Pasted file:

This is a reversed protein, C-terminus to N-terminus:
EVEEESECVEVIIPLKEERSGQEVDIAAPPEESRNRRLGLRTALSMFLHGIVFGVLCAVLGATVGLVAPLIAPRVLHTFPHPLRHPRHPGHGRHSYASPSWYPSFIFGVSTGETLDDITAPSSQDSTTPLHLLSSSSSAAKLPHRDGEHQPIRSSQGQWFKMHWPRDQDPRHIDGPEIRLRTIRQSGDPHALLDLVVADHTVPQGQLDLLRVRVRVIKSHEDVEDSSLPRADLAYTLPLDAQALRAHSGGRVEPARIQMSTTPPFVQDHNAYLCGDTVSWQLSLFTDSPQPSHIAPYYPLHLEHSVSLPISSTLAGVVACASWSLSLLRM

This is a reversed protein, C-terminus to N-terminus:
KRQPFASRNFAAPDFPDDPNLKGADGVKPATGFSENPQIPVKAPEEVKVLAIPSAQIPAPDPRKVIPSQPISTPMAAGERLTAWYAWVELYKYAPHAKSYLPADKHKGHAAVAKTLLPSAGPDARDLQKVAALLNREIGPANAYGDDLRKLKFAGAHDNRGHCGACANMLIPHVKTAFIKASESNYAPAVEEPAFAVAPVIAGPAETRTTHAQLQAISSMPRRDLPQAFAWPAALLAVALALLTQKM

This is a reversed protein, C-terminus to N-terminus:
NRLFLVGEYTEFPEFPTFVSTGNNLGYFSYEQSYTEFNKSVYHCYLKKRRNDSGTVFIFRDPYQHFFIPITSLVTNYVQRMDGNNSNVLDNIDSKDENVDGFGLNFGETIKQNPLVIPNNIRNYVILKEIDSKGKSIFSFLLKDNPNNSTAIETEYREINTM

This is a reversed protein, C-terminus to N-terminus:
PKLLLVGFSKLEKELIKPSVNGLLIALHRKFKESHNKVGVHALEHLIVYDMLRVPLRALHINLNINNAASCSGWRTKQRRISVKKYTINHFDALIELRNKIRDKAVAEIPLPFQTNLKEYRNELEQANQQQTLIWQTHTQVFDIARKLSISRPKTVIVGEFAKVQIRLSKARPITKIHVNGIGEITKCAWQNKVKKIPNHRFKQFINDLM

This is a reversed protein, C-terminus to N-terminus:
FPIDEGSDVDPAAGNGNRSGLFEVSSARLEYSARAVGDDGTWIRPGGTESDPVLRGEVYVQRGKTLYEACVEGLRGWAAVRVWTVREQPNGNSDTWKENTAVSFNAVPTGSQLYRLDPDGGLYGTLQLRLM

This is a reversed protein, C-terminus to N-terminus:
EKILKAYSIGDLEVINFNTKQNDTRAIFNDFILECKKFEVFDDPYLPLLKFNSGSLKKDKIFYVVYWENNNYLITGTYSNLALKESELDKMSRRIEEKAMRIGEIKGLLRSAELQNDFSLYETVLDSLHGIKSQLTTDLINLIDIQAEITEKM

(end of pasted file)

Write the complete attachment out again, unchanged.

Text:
This is a reversed protein, C-terminus to N-terminus:
EVEEESECVEVIIPLKEERSGQEVDIAAPPEESRNRRLGLRTALSMFLHGIVFGVLCAVLGATVGLVAPLIAPRVLHTFPHPLRHPRHPGHGRHSYASPSWYPSFIFGVSTGETLDDITAPSSQDSTTPLHLLSSSSSAAKLPHRDGEHQPIRSSQGQWFKMHWPRDQDPRHIDGPEIRLRTIRQSGDPHALLDLVVADHTVPQGQLDLLRVRVRVIKSHEDVEDSSLPRADLAYTLPLDAQALRAHSGGRVEPARIQMSTTPPFVQDHNAYLCGDTVSWQLSLFTDSPQPSHIAPYYPLHLEHSVSLPISSTLAGVVACASWSLSLLRM

This is a reversed protein, C-terminus to N-terminus:
KRQPFASRNFAAPDFPDDPNLKGADGVKPATGFSENPQIPVKAPEEVKVLAIPSAQIPAPDPRKVIPSQPISTPMAAGERLTAWYAWVELYKYAPHAKSYLPADKHKGHAAVAKTLLPSAGPDARDLQKVAALLNREIGPANAYGDDLRKLKFAGAHDNRGHCGACANMLIPHVKTAFIKASESNYAPAVEEPAFAVAPVIAGPAETRTTHAQLQAISSMPRRDLPQAFAWPAALLAVALALLTQKM

This is a reversed protein, C-terminus to N-terminus:
NRLFLVGEYTEFPEFPTFVSTGNNLGYFSYEQSYTEFNKSVYHCYLKKRRNDSGTVFIFRDPYQHFFIPITSLVTNYVQRMDGNNSNVLDNIDSKDENVDGFGLNFGETIKQNPLVIPNNIRNYVILKEIDSKGKSIFSFLLKDNPNNSTAIETEYREINTM

This is a reversed protein, C-terminus to N-terminus:
PKLLLVGFSKLEKELIKPSVNGLLIALHRKFKESHNKVGVHALEHLIVYDMLRVPLRALHINLNINNAASCSGWRTKQRRISVKKYTINHFDALIELRNKIRDKAVAEIPLPFQTNLKEYRNELEQANQQQTLIWQTHTQVFDIARKLSISRPKTVIVGEFAKVQIRLSKARPITKIHVNGIGEITKCAWQNKVKKIPNHRFKQFINDLM

This is a reversed protein, C-terminus to N-terminus:
FPIDEGSDVDPAAGNGNRSGLFEVSSARLEYSARAVGDDGTWIRPGGTESDPVLRGEVYVQRGKTLYEACVEGLRGWAAVRVWTVREQPNGNSDTWKENTAVSFNAVPTGSQLYRLDPDGGLYGTLQLRLM

This is a reversed protein, C-terminus to N-terminus:
EKILKAYSIGDLEVINFNTKQNDTRAIFNDFILECKKFEVFDDPYLPLLKFNSGSLKKDKIFYVVYWENNNYLITGTYSNLALKESELDKMSRRIEEKAMRIGEIKGLLRSAELQNDFSLYETVLDSLHGIKSQLTTDLINLIDIQAEITEKM